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  • 06.06.13
  • content and pervasive creativity

Start With Consumer Behavior And Three Other Ways To Bring Scale To Innovation

Audacious innovation requires audacious plans—and an unwavering commitment to follow the money.

“Follow the money,” said Deep Throat to reporters . That was good advice. It led the two on a journey that exposed corruption and resulted in the downfall of a US President. Deep Throat’s advice doesn’t just apply to persistent reporters and government scandals. When it comes to finding answers to many (if not most) problems, his words hold up—follow the money.

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I’ve previously written how marketing and communications professionals (in-house and agency) can affect innovation—every day —in simple and digestible ways.

Innovation doesn’t always have to take the form of big or audacious objects (campaigns, ads, technology). It can, quite elegantly and effectively, be incremental improvements to an existing process or way of doing things. If you think of it as creative problem solving, rather than the more traditional definition of creative, it can empower anyone in an organization to improve on the way business is done.

But sometimes our task is to be audacious. To make objects never before seen. In those cases how does a creative agency (like my employer, Ogilvy & Mather) take innovation to the next level? And maybe most importantly, how do we scale innovation to:

  • Test a hypothesis against a substantial sample size
  • Measure the efficacy of an innovation in a significant way
  • Establish a first-to-market position against competitors
  • Achieve some sort of recognition for the effort

Follow the money.

If we can’t do that exactly, we should at least recognize the tremendous value and creative input the money side of our business brings to the table.

In our business, the money—the really big money, that is—sits in media budgets. While certainly not a prerequisite, money can help drive innovation. And it can most certainly help drive scale.

The most innovative idea in the world needs distribution. It needs to be seeded with the right people and enough penetration to drive the desired action to justify the investment. Remember, there’s really no such thing as a purely viral video (I use viral video as a proxy for innovation in this case). It might feel that way by the time it reaches you, but chances are there was media driving initial uptake.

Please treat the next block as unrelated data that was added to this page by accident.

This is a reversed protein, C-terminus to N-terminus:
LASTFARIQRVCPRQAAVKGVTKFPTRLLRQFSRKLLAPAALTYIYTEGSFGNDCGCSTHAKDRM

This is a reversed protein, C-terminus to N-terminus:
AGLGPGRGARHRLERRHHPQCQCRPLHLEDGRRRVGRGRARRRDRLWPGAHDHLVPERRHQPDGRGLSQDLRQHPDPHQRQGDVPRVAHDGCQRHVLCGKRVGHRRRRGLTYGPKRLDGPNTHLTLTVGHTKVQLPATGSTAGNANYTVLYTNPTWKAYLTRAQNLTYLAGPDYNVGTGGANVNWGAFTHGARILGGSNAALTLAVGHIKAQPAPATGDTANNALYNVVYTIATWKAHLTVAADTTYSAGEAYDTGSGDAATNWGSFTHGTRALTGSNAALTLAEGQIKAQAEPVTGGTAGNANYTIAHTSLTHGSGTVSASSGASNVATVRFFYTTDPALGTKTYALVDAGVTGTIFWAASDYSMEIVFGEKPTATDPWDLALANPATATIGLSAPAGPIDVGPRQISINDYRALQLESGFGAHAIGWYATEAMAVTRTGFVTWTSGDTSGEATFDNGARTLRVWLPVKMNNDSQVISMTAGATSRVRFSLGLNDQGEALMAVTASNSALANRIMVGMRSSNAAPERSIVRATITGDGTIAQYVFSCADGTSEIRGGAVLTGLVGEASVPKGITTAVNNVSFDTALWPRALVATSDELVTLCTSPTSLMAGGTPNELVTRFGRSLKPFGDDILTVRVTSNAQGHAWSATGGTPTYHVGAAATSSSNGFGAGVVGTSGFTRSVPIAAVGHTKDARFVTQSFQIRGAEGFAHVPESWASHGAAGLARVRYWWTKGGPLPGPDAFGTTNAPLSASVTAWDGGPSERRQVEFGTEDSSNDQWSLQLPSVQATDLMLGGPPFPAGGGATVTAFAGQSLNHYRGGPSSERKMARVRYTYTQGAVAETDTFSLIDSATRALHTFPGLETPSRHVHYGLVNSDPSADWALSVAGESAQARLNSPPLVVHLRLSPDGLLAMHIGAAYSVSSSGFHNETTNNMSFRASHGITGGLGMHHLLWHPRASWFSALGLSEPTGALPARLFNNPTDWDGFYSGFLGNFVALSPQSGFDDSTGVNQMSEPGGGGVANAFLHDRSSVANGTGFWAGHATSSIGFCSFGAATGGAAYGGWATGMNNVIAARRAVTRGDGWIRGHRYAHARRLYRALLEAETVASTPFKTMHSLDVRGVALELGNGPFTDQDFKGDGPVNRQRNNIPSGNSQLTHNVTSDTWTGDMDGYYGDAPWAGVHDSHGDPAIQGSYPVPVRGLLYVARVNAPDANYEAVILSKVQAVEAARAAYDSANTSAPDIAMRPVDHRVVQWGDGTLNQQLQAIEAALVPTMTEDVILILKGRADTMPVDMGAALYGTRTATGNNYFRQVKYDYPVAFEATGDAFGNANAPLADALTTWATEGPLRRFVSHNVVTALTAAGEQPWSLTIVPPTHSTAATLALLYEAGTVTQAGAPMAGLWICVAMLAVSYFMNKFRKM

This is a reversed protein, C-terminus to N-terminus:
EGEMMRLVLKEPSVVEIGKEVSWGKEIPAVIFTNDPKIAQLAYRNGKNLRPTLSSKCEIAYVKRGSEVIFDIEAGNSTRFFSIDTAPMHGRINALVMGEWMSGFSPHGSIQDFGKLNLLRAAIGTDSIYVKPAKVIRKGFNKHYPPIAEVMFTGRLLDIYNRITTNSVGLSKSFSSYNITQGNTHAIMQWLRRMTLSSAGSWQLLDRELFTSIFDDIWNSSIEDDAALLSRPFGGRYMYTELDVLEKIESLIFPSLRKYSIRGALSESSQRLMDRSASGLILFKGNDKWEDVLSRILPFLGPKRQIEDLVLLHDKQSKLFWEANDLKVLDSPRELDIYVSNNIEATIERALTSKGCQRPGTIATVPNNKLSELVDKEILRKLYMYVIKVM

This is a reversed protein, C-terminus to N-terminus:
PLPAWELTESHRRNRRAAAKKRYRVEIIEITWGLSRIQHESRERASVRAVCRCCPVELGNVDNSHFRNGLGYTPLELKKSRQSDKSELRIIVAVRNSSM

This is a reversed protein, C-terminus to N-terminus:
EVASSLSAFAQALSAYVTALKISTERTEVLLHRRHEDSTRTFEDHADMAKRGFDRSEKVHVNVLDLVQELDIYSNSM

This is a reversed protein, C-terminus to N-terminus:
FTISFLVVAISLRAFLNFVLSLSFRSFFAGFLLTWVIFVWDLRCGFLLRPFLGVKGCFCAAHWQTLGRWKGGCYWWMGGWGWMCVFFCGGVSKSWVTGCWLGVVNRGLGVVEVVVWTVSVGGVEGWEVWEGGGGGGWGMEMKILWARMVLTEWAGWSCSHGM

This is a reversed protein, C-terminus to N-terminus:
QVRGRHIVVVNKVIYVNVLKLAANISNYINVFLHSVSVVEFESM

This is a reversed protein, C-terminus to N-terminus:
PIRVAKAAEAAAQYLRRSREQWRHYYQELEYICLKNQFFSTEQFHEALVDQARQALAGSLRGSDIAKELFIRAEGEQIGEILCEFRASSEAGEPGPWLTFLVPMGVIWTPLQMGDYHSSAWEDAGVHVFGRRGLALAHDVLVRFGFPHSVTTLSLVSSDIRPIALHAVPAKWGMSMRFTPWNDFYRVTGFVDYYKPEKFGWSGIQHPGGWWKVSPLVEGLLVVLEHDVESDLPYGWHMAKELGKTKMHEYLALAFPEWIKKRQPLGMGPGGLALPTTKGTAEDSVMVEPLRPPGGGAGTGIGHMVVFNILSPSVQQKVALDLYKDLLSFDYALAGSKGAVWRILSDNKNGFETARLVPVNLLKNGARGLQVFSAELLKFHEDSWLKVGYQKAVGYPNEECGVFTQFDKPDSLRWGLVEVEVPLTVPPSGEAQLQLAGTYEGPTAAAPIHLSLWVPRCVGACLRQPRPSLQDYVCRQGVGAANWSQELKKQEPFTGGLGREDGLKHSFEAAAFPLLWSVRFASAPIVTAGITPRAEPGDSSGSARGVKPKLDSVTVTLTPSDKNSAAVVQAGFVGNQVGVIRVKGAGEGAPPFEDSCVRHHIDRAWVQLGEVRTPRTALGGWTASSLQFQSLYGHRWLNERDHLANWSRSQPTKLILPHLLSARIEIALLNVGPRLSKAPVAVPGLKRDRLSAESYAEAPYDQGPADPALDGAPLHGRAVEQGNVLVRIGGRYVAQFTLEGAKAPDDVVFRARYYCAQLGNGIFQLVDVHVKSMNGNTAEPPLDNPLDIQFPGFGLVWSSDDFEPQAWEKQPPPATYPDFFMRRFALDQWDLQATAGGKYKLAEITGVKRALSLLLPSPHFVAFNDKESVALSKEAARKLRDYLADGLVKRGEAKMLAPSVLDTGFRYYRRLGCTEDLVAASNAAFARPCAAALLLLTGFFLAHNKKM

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If you’re buying what I’m selling, the logical question is this: how do creative and media shops craft closer alliances to drive big innovation? A purposeful and coordinated effort between creative and media yields more meaningful results than either camp on its own. The collaborative process might follow four steps:

  1. Start with consumer behavior. Identifying changes in the way consumers make decisions is at the heart of innovative thinking. Without evidence of behavioral shifts, there’s no there there. Both creative and media shops have insightful planners who are on the bleeding edge of understanding what motivates people to take action (buy, vote, review, like, etc.). Marrying the more ethnographic approach of creative shops with the data-driven approach of media can produce far more powerful and actionable insights than either on their own.

  2. It’s still all about the big idea. We’re all in the ideas business. Some ideas manifest themselves as billboards, others as products, TV shows, press events, and so on. And no single entity totally owns ideas. Yes, creative shops specialize in ideas (as traditionally defined them in this business), but publishers and media companies and even tech startups are committing massive resources towards creative capabilities—particularly in the area of innovation. I believe a collaborative approach where creative and media, publishers and tech partners tackling a brief together will ultimately result in better-rounded, bigger and more effective innovation.

  3. Coffee is for closers. As I’ve said before, if an innovation never makes it to execution, did it ever exist? I think this is an area where the media shop can really shine. In an era of data- and dollar-obsessed CMOs there’s no one better poised than the media agency to sell the client on the value of innovation as a financial investment. But of course without a great idea, no amount of selling will work.

  4. Execute to excellence. You’ve got your insight, your killer idea and have sold it in to the client. Now you have to make it happen. This is not about creative handing off to media. It’s about creative and media working together—and with partners and publishers—to co-execute and consistently optimize the most effective program. This is innovation—by definition NO ONE has all the answers (otherwise it wouldn’t be innovative).

Sometimes, there is tension between creative and media shops. Frankly, most sane and talented people in our industry find that tension silly, unfounded and unproductive for our clients. Speaking only from personal experience, I can tell you that some of our most enjoyable and successful campaigns are planned, sold and executed side-by-side with a media agency partner.

By putting that tension aside and realizing the power of collaboration, we—the entire agency ecosystem—can be far more effective at conceiving, selling and executing innovative programs that scale, get our clients their moment in the sun, and contribute to both our clients’ and our own our top-line.

Ian Sohn is Executive Vice President of Emerging Digital Platforms and Partnerships for Ogilvy & Mather

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